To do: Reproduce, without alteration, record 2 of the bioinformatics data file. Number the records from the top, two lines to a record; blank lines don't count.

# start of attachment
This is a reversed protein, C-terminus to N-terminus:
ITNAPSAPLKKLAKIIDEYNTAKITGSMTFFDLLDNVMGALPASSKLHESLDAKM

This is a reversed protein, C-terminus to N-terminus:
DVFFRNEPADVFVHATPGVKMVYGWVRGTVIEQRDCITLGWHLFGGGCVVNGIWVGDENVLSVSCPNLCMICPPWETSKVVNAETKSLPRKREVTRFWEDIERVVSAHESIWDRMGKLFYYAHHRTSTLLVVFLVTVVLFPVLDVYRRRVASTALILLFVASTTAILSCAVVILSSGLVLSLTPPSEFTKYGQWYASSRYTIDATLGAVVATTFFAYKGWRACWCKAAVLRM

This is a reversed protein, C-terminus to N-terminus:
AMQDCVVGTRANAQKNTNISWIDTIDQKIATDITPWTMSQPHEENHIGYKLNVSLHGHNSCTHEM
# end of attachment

This is a reversed protein, C-terminus to N-terminus:
DVFFRNEPADVFVHATPGVKMVYGWVRGTVIEQRDCITLGWHLFGGGCVVNGIWVGDENVLSVSCPNLCMICPPWETSKVVNAETKSLPRKREVTRFWEDIERVVSAHESIWDRMGKLFYYAHHRTSTLLVVFLVTVVLFPVLDVYRRRVASTALILLFVASTTAILSCAVVILSSGLVLSLTPPSEFTKYGQWYASSRYTIDATLGAVVATTFFAYKGWRACWCKAAVLRM